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Women in the Church

by
27 September 2013

September 26th, 1913.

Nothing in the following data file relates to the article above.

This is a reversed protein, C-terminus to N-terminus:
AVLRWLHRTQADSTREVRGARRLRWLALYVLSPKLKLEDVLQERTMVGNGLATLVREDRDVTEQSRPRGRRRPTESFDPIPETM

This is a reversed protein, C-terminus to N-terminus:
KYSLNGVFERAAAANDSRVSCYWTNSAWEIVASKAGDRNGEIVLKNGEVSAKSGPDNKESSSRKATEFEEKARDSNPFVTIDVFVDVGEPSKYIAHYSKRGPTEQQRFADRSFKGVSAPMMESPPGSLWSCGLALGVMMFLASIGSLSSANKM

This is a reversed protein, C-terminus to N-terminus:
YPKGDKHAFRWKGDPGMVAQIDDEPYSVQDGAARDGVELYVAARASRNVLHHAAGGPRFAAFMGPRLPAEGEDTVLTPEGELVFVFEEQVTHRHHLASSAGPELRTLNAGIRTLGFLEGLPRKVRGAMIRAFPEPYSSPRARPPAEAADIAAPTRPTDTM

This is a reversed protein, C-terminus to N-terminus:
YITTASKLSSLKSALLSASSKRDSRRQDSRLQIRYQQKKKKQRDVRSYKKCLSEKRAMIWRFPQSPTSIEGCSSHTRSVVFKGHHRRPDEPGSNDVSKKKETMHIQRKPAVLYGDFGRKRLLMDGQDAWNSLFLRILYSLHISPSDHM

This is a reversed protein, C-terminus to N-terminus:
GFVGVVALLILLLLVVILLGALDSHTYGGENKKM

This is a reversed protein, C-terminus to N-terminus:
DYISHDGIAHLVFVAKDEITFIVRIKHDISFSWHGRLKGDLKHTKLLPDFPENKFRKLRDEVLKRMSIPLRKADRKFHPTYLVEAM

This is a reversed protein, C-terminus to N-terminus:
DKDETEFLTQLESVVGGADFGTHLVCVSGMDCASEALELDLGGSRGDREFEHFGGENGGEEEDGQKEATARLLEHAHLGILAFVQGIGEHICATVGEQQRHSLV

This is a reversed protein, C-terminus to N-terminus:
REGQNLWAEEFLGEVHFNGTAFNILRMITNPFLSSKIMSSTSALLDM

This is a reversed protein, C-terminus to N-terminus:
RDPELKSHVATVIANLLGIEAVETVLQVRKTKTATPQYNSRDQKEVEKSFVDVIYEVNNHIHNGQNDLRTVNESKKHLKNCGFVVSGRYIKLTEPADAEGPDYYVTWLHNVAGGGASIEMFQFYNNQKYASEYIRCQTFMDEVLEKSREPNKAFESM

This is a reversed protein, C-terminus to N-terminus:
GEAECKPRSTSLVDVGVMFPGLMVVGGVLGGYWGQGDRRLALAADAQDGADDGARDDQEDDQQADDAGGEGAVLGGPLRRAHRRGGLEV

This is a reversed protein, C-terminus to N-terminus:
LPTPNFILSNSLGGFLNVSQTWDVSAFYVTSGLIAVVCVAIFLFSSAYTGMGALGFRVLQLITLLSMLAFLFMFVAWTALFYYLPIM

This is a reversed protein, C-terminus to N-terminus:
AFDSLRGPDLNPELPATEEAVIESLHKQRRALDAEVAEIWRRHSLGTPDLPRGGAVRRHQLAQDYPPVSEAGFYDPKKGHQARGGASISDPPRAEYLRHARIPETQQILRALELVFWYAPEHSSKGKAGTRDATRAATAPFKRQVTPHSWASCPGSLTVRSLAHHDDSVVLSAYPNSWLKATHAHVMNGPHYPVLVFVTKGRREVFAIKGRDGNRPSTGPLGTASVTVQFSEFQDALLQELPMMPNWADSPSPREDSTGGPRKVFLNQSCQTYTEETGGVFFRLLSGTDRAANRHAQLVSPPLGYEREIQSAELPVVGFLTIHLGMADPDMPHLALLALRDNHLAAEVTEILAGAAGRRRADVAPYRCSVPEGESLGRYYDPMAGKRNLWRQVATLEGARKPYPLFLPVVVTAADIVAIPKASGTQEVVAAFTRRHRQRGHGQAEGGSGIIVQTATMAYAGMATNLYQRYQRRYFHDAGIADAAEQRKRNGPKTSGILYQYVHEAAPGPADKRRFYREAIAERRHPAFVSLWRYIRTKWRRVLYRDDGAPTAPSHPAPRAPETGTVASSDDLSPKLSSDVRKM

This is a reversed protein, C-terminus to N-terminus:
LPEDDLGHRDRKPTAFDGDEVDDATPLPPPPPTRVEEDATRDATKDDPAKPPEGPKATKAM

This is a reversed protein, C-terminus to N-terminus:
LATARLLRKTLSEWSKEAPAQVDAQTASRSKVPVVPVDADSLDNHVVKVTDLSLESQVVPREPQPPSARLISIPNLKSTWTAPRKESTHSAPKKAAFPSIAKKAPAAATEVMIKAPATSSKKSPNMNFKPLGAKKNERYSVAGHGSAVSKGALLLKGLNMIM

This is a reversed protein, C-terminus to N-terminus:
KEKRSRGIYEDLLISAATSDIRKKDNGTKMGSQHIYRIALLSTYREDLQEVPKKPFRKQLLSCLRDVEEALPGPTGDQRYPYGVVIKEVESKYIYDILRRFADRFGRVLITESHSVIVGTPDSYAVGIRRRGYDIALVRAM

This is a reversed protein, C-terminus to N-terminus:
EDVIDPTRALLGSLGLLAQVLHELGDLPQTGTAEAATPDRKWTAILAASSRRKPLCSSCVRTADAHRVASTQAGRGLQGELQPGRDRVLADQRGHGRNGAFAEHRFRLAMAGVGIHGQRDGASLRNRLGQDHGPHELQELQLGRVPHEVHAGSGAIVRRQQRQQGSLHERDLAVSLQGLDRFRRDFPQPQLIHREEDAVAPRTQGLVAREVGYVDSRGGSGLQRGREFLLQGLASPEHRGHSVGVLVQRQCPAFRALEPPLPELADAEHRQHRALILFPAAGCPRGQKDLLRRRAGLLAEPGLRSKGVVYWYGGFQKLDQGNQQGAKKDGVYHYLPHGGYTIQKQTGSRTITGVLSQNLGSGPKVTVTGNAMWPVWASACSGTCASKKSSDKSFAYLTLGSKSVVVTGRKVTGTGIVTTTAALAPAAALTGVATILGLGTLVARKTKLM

ANTICIPATIONS of the programme of the coming Church Congress are to be found, so far as the question of woman's position in the Church is concerned, in the discussions which took place this week at the Carlisle Diocesan Conference. The Bishop of Barrow-in-Furness advocated, in a speech of studied moderation, the admission of woman to a share in the administration of the Church, and eventually, after an interesting discussion, in which the Dean supplied the humorous element, the Conference came to the conclusion that women might be admitted to exercise the right to vote in ecclesiastical elections in the same way as men, and that they might be admitted members of the various sorts of conferences. There is nothing very revolutionary in these proposals, seeing the active part which women have ever taken in Church matters, to their own great honour and the benefit of the Church whose servants they are proud to be. It would be a mistake, nevertheless, to draw the conclusion that the admission of women to the exercise of the vote in these respects implied what Dr Barker seemed to imply, that they belonged to the executive. The word council was erroneously adopted in the course of the discussion, if by council we are to understand a governing body. But the episcopate is the true governing body of the Church, and none else. We may still, therefore, and in spite of the fearful anticipation of Carlisle's dean, look to a future without a feminine successor in the chair of St Augustine.

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